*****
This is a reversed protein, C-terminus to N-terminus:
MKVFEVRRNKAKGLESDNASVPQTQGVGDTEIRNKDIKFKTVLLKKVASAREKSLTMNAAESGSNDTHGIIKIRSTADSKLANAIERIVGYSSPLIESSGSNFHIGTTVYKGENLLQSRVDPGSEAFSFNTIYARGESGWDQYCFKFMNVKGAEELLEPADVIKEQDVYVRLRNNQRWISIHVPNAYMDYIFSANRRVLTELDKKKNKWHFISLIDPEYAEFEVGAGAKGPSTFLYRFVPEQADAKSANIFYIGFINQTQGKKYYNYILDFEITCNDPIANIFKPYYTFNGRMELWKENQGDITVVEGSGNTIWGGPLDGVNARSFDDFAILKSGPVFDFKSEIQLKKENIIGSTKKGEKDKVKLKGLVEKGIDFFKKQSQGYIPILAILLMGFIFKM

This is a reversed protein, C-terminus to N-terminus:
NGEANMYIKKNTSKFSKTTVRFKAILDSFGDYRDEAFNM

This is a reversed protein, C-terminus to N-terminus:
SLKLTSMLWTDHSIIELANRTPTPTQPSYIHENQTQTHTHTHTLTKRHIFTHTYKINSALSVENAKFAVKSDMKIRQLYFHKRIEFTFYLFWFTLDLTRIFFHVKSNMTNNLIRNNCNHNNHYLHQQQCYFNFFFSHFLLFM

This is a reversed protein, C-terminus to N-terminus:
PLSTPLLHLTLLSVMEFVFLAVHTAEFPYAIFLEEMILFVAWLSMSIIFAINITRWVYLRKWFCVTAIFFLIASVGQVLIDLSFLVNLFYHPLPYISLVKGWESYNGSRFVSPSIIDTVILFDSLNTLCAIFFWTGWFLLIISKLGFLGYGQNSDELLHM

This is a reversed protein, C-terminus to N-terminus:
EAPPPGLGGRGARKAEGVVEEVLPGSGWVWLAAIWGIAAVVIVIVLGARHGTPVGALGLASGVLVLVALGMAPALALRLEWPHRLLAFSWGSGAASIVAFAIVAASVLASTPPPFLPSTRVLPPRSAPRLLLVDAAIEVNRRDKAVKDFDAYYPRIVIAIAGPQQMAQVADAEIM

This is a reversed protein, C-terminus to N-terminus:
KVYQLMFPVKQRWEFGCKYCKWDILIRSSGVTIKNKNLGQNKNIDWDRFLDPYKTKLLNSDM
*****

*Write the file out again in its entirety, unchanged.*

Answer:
This is a reversed protein, C-terminus to N-terminus:
MKVFEVRRNKAKGLESDNASVPQTQGVGDTEIRNKDIKFKTVLLKKVASAREKSLTMNAAESGSNDTHGIIKIRSTADSKLANAIERIVGYSSPLIESSGSNFHIGTTVYKGENLLQSRVDPGSEAFSFNTIYARGESGWDQYCFKFMNVKGAEELLEPADVIKEQDVYVRLRNNQRWISIHVPNAYMDYIFSANRRVLTELDKKKNKWHFISLIDPEYAEFEVGAGAKGPSTFLYRFVPEQADAKSANIFYIGFINQTQGKKYYNYILDFEITCNDPIANIFKPYYTFNGRMELWKENQGDITVVEGSGNTIWGGPLDGVNARSFDDFAILKSGPVFDFKSEIQLKKENIIGSTKKGEKDKVKLKGLVEKGIDFFKKQSQGYIPILAILLMGFIFKM

This is a reversed protein, C-terminus to N-terminus:
NGEANMYIKKNTSKFSKTTVRFKAILDSFGDYRDEAFNM

This is a reversed protein, C-terminus to N-terminus:
SLKLTSMLWTDHSIIELANRTPTPTQPSYIHENQTQTHTHTHTLTKRHIFTHTYKINSALSVENAKFAVKSDMKIRQLYFHKRIEFTFYLFWFTLDLTRIFFHVKSNMTNNLIRNNCNHNNHYLHQQQCYFNFFFSHFLLFM

This is a reversed protein, C-terminus to N-terminus:
PLSTPLLHLTLLSVMEFVFLAVHTAEFPYAIFLEEMILFVAWLSMSIIFAINITRWVYLRKWFCVTAIFFLIASVGQVLIDLSFLVNLFYHPLPYISLVKGWESYNGSRFVSPSIIDTVILFDSLNTLCAIFFWTGWFLLIISKLGFLGYGQNSDELLHM

This is a reversed protein, C-terminus to N-terminus:
EAPPPGLGGRGARKAEGVVEEVLPGSGWVWLAAIWGIAAVVIVIVLGARHGTPVGALGLASGVLVLVALGMAPALALRLEWPHRLLAFSWGSGAASIVAFAIVAASVLASTPPPFLPSTRVLPPRSAPRLLLVDAAIEVNRRDKAVKDFDAYYPRIVIAIAGPQQMAQVADAEIM

This is a reversed protein, C-terminus to N-terminus:
KVYQLMFPVKQRWEFGCKYCKWDILIRSSGVTIKNKNLGQNKNIDWDRFLDPYKTKLLNSDM